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1 December 2006 Scarabs as Pests: A Continuing Problem
Trevor A. Jackson, Michael G. Klein
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The beetle family Scarabaeidae has a high diversity of species, and some of these have become important pests. Endemic scarab pests are known from all habitable continents but represent no more than a small percentage (probably 1–2%) of the total number of species. Some species have become international pests through human transport to new habitats. Scarab pests cause damage through larval feeding on plant roots or adult feeding on the aerial parts of plants. The pests are difficult to control due to the cryptic position of the larvae in the soil and the usually nocturnal activity of the adults. Chemical control is now focussed on specific chemicals with less residual activity. Biological control, especially with pathogens, has proven highly effective against some species, but control agents are often specific to a single species. Attractants ranging from sex pheromones to food lures have been isolated for scarabaeid species. Integration of control methods (IPM) has provided effective control of some species but there is a need for continued research to refine control measures and develop new options for management of this important group of pests.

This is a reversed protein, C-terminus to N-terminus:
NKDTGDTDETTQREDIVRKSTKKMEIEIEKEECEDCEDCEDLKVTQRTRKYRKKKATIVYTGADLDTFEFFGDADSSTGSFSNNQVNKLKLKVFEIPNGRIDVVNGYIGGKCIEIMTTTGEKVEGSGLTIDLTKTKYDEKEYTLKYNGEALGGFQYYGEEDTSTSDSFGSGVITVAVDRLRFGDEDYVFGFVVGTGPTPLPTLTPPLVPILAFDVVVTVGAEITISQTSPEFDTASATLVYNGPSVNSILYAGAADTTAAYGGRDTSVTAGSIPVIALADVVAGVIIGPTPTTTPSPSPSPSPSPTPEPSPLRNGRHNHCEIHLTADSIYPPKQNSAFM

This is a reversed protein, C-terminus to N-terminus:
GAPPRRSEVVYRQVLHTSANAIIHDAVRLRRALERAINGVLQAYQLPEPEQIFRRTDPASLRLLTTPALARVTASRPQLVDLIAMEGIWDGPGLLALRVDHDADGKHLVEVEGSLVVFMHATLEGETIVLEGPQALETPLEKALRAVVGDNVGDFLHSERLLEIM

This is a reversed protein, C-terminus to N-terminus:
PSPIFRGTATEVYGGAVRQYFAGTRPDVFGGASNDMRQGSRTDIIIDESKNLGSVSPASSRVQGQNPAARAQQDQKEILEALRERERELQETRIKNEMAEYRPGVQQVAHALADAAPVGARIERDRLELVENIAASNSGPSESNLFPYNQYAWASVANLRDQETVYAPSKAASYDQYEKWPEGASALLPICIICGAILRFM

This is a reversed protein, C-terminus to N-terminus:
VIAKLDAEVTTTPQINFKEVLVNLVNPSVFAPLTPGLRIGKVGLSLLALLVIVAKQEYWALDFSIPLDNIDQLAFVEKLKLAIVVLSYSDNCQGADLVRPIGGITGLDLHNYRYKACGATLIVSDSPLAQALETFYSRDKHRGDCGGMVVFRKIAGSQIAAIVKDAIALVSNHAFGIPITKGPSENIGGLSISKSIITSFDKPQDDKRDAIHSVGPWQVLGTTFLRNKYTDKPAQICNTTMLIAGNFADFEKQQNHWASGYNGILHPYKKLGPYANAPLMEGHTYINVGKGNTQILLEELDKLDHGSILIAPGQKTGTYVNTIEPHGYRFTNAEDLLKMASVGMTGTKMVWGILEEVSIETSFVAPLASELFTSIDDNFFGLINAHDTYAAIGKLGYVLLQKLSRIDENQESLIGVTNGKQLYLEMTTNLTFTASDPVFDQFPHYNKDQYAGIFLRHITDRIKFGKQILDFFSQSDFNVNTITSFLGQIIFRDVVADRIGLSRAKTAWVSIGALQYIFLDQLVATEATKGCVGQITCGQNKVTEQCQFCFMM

Trevor A. Jackson and Michael G. Klein "Scarabs as Pests: A Continuing Problem," The Coleopterists Bulletin 60(mo5), 102-119, (1 December 2006).[102:SAPACP]2.0.CO;2
Published: 1 December 2006
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